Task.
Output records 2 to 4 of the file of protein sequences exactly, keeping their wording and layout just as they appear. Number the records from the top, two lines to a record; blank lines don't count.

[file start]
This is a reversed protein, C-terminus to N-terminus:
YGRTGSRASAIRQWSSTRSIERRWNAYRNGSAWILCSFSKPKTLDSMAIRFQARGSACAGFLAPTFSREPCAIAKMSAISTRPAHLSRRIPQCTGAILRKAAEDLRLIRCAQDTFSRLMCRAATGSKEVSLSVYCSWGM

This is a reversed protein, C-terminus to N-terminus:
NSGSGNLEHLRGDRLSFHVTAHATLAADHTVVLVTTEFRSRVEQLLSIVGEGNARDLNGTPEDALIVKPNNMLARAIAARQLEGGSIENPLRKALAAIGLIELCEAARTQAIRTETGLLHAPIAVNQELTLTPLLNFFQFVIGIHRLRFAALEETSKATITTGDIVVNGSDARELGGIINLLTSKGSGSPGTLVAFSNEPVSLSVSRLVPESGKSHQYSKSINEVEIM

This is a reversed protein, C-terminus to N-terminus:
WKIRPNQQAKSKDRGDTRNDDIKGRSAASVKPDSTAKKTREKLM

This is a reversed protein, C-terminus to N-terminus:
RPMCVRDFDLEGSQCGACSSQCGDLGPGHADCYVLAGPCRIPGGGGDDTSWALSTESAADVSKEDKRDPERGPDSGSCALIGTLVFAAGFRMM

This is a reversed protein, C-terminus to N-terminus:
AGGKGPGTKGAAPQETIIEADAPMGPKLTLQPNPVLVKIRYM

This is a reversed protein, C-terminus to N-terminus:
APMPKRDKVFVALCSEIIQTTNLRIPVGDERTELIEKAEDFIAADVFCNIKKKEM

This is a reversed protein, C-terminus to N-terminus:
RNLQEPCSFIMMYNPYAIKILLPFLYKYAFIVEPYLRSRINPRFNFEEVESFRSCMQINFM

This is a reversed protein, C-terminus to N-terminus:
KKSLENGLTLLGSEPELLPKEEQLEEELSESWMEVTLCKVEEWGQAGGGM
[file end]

This is a reversed protein, C-terminus to N-terminus:
NSGSGNLEHLRGDRLSFHVTAHATLAADHTVVLVTTEFRSRVEQLLSIVGEGNARDLNGTPEDALIVKPNNMLARAIAARQLEGGSIENPLRKALAAIGLIELCEAARTQAIRTETGLLHAPIAVNQELTLTPLLNFFQFVIGIHRLRFAALEETSKATITTGDIVVNGSDARELGGIINLLTSKGSGSPGTLVAFSNEPVSLSVSRLVPESGKSHQYSKSINEVEIM

This is a reversed protein, C-terminus to N-terminus:
WKIRPNQQAKSKDRGDTRNDDIKGRSAASVKPDSTAKKTREKLM

This is a reversed protein, C-terminus to N-terminus:
RPMCVRDFDLEGSQCGACSSQCGDLGPGHADCYVLAGPCRIPGGGGDDTSWALSTESAADVSKEDKRDPERGPDSGSCALIGTLVFAAGFRMM